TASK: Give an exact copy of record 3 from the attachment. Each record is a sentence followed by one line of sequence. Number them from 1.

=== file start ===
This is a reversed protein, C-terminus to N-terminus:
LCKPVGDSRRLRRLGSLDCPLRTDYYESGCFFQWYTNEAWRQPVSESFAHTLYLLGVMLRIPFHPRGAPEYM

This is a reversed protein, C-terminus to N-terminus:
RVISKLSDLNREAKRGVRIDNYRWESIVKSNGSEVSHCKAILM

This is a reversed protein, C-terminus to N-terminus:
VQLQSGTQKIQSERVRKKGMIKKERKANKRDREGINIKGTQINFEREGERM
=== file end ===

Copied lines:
This is a reversed protein, C-terminus to N-terminus:
VQLQSGTQKIQSERVRKKGMIKKERKANKRDREGINIKGTQINFEREGERM